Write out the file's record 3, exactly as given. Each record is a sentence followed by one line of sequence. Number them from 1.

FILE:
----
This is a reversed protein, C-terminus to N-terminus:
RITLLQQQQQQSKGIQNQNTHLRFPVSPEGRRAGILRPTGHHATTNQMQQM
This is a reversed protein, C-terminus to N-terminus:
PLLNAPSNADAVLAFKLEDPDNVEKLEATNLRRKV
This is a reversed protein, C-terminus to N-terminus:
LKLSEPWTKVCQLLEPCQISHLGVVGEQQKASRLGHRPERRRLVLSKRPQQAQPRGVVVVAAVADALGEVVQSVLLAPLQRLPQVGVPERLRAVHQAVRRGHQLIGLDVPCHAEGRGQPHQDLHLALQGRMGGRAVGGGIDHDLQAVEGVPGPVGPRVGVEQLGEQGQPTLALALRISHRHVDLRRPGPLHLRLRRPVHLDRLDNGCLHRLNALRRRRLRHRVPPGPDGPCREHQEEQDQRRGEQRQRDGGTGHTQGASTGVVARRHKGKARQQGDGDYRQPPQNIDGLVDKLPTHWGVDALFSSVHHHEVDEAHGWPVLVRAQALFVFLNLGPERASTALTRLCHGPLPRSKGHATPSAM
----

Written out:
This is a reversed protein, C-terminus to N-terminus:
LKLSEPWTKVCQLLEPCQISHLGVVGEQQKASRLGHRPERRRLVLSKRPQQAQPRGVVVVAAVADALGEVVQSVLLAPLQRLPQVGVPERLRAVHQAVRRGHQLIGLDVPCHAEGRGQPHQDLHLALQGRMGGRAVGGGIDHDLQAVEGVPGPVGPRVGVEQLGEQGQPTLALALRISHRHVDLRRPGPLHLRLRRPVHLDRLDNGCLHRLNALRRRRLRHRVPPGPDGPCREHQEEQDQRRGEQRQRDGGTGHTQGASTGVVARRHKGKARQQGDGDYRQPPQNIDGLVDKLPTHWGVDALFSSVHHHEVDEAHGWPVLVRAQALFVFLNLGPERASTALTRLCHGPLPRSKGHATPSAM